How to Start Watermelon Plants

Overview

Because growing watermelon is so easy, it's one of the best beginner's garden projects. A few baby watermelon plants, a plot of dirt and lots of sunshine is all it takes to make you feel like a horticultural genius. Plan to start your watermelon in the garden late in the spring when the temperature has been between 60 and 70 degrees Fahrenheit for at least a week. Your watermelon should be ready to harvest within 70 to 85 days.

Step 1

Choose a sunny, warm area of the garden where the watermelon will have a lot of room to spread.

Step 2

Prepare the planting site by using the shovel to dig down about 10 inches into the soil, turning it and breaking up any large clods of dirt. Add a 2-inch layer of rotted manure, a 2-inch layer of compost, and a 2-inch layer of coarse sand to the soil and use the rake or shovel to mix well. Level the soil and water well, allowing it to drain fully.

Step 3

Dig a hole in the soil twice the width and depth of the pot in which the plant is currently planted. Remove the watermelon plant and place it in the hole, and backfill with soil. Press the soil around the base of the plant. If you are planting more than one watermelon plant, space them at least 6 feet apart.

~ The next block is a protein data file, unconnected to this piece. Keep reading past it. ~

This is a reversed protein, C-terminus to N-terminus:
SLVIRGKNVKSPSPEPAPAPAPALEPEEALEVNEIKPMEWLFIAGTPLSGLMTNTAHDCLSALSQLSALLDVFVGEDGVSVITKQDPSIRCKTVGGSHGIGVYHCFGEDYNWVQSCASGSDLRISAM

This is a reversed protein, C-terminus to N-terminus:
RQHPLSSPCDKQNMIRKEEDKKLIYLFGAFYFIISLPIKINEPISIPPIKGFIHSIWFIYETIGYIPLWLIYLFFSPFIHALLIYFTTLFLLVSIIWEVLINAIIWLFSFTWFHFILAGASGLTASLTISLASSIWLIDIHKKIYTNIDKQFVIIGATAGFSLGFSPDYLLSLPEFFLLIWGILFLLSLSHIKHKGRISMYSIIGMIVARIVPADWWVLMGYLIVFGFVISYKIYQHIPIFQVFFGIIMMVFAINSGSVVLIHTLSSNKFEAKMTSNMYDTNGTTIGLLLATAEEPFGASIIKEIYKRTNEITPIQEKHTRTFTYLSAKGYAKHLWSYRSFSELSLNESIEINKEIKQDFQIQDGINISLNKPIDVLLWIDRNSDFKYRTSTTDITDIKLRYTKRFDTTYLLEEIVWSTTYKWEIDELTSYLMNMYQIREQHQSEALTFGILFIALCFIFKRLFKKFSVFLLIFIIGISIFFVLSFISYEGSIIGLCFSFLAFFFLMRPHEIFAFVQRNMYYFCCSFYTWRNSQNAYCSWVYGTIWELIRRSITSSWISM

Step 4

Water the plant only when the weather is exceptionally dry.

Step 5

Fertilize the watermelon plant according to the following schedule. Apply a fertilizer high in nitrogen until the plants start forming flowers. Good organic sources of nitrogen are animal manure, fish and bone meal. Once the watermelon plant is blooming, use a fertilizer high in phosphorous and potassium.

Step 6

Inspect the watermelon plant frequently for pests. Cucumber beetles, aphids and mites are some of the insects that are attracted to watermelon. Insecticidal soaps and horticultural oils such as those containing neem can help certain infestations. For questions concerning pests in your region, contact your cooperative extension.

Things You'll Need

  • Watermelon plants
  • Shovel
  • Compost
  • Aged manure
  • Coarse sand, such as builder's sand
  • Rake
  • Water
  • Fertilizer

References

  • Ohio State University
  • Virginia Cooperative Extension

Who Can Help

  • University of Illinois Extension
Keywords: watermelon plant, growing watermelon, planting fruit

About this Author

Victoria Hunter, a former broadcaster and real estate agent, has provided audio and written services to both small businesses and large corporations. Hunter is a freelance writer specializing in the real estate industry. She devotes her spare time to her other passions: gardening and cooking. Hunter holds a Bachelor of Arts in English/creative writing.